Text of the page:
Amid growing controversy over unpaid student internships and stagnant economic conditions, co-op programs continue to thrive and grow at Canadian universities and colleges. But some people question whether the rapid expansion can continue without compromising the quality of students’ experiences.
“Co-op is definitely growing, and our membership is increasing,” said Christine Arsenault, past president of the Canadian Association for Co-operative Education (CAFCE) and director of management co-op programs at the University of Toronto Scarborough. According to CAFCE, 55 universities, 26 colleges and three institutes offer some 1,100 co-op programs.
While horror stories about exploitative internships have dominated national headlines, CAFCE works to ensure the quality of co-op programs through its national accreditation system, which serves as a measure of quality control for students and employers. For programs to be accredited, the students taking them must be paid, must receive regular feedback from employers, and must alternate between study and work terms. Work terms need to be closely related to students’ academic studies and comprise at least 30 percent of an academic program.
Universities and colleges may choose to offer unaccredited programs, but Ms. Arsenault said the numbers of institutions seeking accreditation from CAFCE is growing. One incentive for doing so is that several provinces provide tax credits to employers who hire co-op students from programs with standards that closely match accreditation requirements, she said.
The University of Waterloo was the first school in Canada to introduce co-op in its engineering program in 1957, the year the school was founded. Co-op studies were originally conceived as a pedagogical tool to enhance the learning experience of students. Peggy Jarvie, U of Waterloo’s executive director of co-operative education and career action, said the popularity of co-op education today is fuelled by the growing attention to learning outcomes and employability of graduates.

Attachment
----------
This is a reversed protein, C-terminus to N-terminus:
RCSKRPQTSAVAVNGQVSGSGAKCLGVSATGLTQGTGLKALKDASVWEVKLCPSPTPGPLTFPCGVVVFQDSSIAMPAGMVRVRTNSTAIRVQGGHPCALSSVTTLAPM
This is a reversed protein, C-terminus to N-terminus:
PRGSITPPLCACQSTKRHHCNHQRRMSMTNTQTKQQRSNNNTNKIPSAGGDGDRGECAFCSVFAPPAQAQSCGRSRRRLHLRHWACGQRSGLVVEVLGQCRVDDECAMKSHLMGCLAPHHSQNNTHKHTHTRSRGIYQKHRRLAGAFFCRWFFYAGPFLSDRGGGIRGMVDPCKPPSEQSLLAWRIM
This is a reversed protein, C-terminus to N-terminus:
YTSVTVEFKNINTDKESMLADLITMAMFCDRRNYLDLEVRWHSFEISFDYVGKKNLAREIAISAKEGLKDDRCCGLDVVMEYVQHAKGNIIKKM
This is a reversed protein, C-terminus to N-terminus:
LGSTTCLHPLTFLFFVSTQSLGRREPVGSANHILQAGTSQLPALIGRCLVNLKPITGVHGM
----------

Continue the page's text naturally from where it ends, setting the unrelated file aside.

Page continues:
U of Waterloo operates the largest co-op program in the world: almost two-thirds of its undergraduate students, about 17,000, are enrolled in more than 140 co-op programs, all CAFCE-accredited. While the university’s undergraduate enrolment grew 38 percent between 2004 and 2013, its co-op enrolment grew 58 percent in the same 10-year period.
U of Waterloo’s student employment rate dipped slightly following the 2008 recession, but since then has held steady at about 96 percent. Even the retrenchment of BlackBerry, a one-time U of Waterloo start-up and major employer in the Kitchener-Waterloo area, hasn’t made a big dent in student placements. “Certainly it’s having a huge impact on the community,” Ms. Jarvie said, but she noted that even at its peak, BlackBerry hired at most 200 students every work term out of about 6,000.
Other fast-growing technology companies in the Kitchener-Waterloo area, including OpenText and Desire2Learn (also U of Waterloo spin-offs) have stepped in to fill the void, she said. In the 2012-13 academic year, U of Waterloo students earned $193 million on their work terms, averaging $11,600 per student.
The University of Victoria, offering 224 co-op programs, has also seen a steady increase in placements since the end of the 2008 recession. Last year, it placed 3,000 students with 1,200 companies and organizations.
“You hear all this worry from industry about how there is this huge skills gap,” said Norah McRae, executive director of UVic’s co-operative education programs and career services. But, she said, businesses should consider co-op programs as a cost-effective way to train and recruit new employees, adding that “universities can’t produce plug-and-play students.”